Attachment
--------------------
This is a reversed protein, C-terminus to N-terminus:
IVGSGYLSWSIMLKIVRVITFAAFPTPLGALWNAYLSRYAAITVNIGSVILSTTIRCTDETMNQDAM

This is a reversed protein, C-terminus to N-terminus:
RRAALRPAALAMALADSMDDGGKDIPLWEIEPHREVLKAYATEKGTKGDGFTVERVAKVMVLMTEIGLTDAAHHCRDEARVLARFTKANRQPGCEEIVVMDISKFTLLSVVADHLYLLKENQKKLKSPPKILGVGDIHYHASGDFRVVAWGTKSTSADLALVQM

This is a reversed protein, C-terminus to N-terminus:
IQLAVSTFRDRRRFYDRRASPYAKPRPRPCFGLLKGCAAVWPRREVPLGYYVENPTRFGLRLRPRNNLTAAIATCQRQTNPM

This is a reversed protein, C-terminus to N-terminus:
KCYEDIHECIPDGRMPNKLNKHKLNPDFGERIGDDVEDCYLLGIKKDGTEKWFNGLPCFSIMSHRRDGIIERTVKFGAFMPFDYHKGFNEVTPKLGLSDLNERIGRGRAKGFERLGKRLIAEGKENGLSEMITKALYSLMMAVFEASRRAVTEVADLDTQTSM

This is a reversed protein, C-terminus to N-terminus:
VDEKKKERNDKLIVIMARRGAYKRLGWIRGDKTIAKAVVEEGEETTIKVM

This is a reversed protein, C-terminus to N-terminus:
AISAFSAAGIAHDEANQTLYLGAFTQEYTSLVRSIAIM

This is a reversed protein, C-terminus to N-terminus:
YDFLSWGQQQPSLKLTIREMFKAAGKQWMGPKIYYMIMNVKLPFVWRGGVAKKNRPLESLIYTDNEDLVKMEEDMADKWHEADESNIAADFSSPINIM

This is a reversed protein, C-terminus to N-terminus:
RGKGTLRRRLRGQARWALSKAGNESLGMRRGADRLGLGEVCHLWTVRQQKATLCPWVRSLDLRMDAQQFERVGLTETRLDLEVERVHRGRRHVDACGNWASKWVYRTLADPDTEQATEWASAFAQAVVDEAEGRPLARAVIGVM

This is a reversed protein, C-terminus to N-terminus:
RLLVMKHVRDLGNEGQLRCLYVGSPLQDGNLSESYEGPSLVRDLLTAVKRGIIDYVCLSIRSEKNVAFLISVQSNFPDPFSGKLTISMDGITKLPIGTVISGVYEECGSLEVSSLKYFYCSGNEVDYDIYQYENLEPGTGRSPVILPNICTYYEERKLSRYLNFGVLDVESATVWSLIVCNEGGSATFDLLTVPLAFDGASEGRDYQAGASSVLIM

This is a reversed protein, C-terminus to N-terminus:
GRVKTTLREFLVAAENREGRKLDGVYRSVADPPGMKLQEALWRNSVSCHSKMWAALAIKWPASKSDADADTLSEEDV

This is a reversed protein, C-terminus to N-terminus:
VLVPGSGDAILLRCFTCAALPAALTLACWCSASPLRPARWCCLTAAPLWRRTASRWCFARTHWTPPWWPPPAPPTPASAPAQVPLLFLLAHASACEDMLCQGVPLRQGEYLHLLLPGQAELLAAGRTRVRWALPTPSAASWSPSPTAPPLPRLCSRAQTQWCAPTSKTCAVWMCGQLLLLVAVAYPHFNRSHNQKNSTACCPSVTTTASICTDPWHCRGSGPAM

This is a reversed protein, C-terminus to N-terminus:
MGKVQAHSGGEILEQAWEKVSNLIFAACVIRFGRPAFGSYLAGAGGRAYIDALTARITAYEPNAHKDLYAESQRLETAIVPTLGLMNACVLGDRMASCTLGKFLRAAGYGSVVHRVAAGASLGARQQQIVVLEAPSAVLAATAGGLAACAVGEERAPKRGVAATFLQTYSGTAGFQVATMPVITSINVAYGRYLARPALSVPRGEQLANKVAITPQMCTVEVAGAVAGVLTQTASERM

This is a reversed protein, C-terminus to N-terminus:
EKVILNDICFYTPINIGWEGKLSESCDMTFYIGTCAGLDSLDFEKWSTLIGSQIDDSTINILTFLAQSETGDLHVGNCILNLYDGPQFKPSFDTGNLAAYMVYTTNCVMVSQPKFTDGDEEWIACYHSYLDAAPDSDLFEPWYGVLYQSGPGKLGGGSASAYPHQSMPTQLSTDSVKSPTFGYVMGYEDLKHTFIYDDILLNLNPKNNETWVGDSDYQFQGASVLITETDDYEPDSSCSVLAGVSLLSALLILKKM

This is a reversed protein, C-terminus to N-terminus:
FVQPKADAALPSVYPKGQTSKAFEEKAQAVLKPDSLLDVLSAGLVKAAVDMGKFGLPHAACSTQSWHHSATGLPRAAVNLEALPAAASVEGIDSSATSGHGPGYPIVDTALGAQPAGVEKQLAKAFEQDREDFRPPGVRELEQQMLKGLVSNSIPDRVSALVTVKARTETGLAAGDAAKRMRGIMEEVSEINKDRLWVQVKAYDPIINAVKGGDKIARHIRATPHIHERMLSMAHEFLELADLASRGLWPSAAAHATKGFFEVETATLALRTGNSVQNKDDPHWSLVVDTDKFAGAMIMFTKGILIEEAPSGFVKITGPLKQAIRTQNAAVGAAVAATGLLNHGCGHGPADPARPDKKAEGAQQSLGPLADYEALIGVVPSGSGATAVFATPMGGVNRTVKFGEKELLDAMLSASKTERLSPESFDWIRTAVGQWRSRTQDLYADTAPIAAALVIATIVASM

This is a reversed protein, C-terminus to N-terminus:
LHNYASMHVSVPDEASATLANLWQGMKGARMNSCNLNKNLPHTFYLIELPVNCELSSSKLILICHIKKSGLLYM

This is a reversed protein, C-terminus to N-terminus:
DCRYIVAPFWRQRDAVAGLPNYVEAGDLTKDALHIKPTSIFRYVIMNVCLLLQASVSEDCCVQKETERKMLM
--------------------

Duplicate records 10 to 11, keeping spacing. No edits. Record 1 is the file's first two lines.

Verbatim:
This is a reversed protein, C-terminus to N-terminus:
GRVKTTLREFLVAAENREGRKLDGVYRSVADPPGMKLQEALWRNSVSCHSKMWAALAIKWPASKSDADADTLSEEDV

This is a reversed protein, C-terminus to N-terminus:
VLVPGSGDAILLRCFTCAALPAALTLACWCSASPLRPARWCCLTAAPLWRRTASRWCFARTHWTPPWWPPPAPPTPASAPAQVPLLFLLAHASACEDMLCQGVPLRQGEYLHLLLPGQAELLAAGRTRVRWALPTPSAASWSPSPTAPPLPRLCSRAQTQWCAPTSKTCAVWMCGQLLLLVAVAYPHFNRSHNQKNSTACCPSVTTTASICTDPWHCRGSGPAM